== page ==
Bennet Questions EPA Administrator on Gold King Mine Cleanup, Assistance for Tribal Communities

Washington, DC - Colorado U.S. Senator Michael Bennet questioned Gina McCarthy, Administrator of the U.S. Environmental Protection Agency (EPA), today at a Senate Indian Affairs Committee hearing regarding the examination of the harmful effects of the Gold King Mine disaster. Bennet asked McCarthy about steps the agency is considering to clean up the Animas River, including the possibility of constructing a water treatment facility.

Below are Senator Bennet's prepared remarks:

"Thank you Chairman Barrasso and Senator Tester for inviting us to speak this afternoon.

The blowout at the Gold King Mine was a disaster that affected many communities in Colorado and New Mexico. And although the EPA was assessing the mine, there's no denying that they caused the spill. That's entirely unacceptable.

It's also clear that the agency was slow to communicate with local governments, and didn't obtain water quality results or bring water to farmers who needed it quickly enough. When Senator Gardner and I traveled to Durango four days after the blowout, the river was still bright orange and closed to the public.

The Animas River really is the lifeblood of Durango. Rafting companies have lost business, farmers couldn't water crops, and moms are still keeping their kids out of the river. These families deserve to have the full attention and the dedicated resources of the Administration committed to the clean-up.

In the week after the spill, we spoke with Administrator McCarthy and wrote to the EPA and the President. We appreciate that Administrator McCarthy listened to our call and came to Colorado to view the area and address the community. Following a crisis like this, it's tempting to point fingers - and we must hold people and agencies responsible for any egregious mistakes or negligence they committed in the days and hours after the spill. But as the communities recover, it's also critical we look at the bigger picture. Let's identify exactly what went wrong to make sure this doesn't happen again.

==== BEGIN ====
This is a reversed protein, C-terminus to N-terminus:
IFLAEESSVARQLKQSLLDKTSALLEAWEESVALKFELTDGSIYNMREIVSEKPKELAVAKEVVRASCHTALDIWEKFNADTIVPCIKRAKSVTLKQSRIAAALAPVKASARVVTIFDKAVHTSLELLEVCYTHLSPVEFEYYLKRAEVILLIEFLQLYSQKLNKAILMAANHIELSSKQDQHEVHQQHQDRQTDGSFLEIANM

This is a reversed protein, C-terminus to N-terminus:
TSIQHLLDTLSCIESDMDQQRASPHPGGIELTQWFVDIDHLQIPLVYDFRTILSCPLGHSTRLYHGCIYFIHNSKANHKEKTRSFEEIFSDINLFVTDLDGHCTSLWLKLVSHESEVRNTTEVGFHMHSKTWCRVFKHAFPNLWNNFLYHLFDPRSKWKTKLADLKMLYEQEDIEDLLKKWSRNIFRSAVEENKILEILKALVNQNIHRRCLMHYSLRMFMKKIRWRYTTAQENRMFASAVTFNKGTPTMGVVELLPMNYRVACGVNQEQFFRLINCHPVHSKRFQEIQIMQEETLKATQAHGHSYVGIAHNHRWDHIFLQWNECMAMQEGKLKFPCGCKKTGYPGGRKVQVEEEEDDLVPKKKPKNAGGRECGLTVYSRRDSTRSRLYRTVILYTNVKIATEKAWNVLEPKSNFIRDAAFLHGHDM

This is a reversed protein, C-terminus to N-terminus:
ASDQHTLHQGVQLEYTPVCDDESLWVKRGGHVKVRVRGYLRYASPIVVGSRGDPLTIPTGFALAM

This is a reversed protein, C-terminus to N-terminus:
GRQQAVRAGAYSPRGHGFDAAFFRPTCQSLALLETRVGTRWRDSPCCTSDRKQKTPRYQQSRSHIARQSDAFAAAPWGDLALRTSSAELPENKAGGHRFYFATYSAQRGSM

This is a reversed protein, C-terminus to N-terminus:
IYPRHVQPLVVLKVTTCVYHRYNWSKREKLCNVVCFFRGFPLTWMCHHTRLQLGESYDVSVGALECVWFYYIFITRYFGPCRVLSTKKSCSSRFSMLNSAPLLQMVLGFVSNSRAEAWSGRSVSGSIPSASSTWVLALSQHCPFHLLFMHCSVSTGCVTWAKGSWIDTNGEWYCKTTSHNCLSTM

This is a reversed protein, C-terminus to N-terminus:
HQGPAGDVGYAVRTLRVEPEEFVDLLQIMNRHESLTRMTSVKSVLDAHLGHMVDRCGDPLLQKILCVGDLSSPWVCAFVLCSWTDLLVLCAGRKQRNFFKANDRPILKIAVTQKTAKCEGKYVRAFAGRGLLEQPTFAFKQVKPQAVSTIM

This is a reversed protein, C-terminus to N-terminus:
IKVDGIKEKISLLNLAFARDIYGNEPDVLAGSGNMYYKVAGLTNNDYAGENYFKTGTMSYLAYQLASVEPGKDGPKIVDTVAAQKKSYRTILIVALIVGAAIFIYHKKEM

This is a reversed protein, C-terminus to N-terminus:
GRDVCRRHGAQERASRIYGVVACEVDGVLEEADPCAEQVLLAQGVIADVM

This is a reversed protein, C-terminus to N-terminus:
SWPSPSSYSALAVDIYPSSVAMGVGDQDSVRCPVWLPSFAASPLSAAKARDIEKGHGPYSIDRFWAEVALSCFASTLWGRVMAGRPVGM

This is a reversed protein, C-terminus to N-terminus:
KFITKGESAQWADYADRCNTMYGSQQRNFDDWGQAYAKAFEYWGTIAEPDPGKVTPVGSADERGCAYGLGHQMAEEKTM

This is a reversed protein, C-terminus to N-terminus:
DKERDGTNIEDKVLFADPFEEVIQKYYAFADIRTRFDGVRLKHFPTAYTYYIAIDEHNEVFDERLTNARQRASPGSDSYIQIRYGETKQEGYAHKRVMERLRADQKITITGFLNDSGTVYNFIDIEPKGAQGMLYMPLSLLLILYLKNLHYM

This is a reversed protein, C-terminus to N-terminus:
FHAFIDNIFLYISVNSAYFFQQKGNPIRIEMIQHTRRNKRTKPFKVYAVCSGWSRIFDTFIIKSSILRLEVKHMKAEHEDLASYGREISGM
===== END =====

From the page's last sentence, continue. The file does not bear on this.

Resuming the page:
We also need to put it in context. The blowout released 3 million gallons of acid mine drainage. This same amount of polluted water was already being released from the Gold King Mine about every week. And the four mines in the area release more than 300 million gallons of acid mine drainage into the River every year. This has been going on for more than 130 years.

In 1902, the water quality was so bad that Durango permanently switched to the Florida River for its main drinking water supply. That decision largely protected the town's drinking water from the most recent disaster. There are more than 23,000 abandoned mines in Colorado, including 400 in the San Juan Mountains. We need solutions to address the acid mine drainage coming from all of these old abandoned mines.

And in the Upper Animas watershed, we need an immediate solution. That's why we've asked Administrator McCarthy and the President to prioritize funding for a water treatment plant.

We also need to pass Good Samaritan legislation to encourage counties, nonprofits, and companies to clean up abandoned mines. And we need to reform the 1872 Mining Law.

In the aftermath of the spill, the Southern Ute Tribe acted quickly to notify other tribes and local governments, begin water sampling, and provide water for livestock. The tribal leadership closely collaborated with local governments, sister tribes, the EPA, and the state. They've demonstrated their expertise, professionalism, and leadership.

And Mr. Mike Olguin was an integral part of that effort and he's here today to testify on the second panel. Mr. Olguin has served the tribe for 37 years and will be a vast source of knowledge for all of us. We're glad that he is able to join us today and share his experiences during the disaster.

Thank you again Mr. Chairman."

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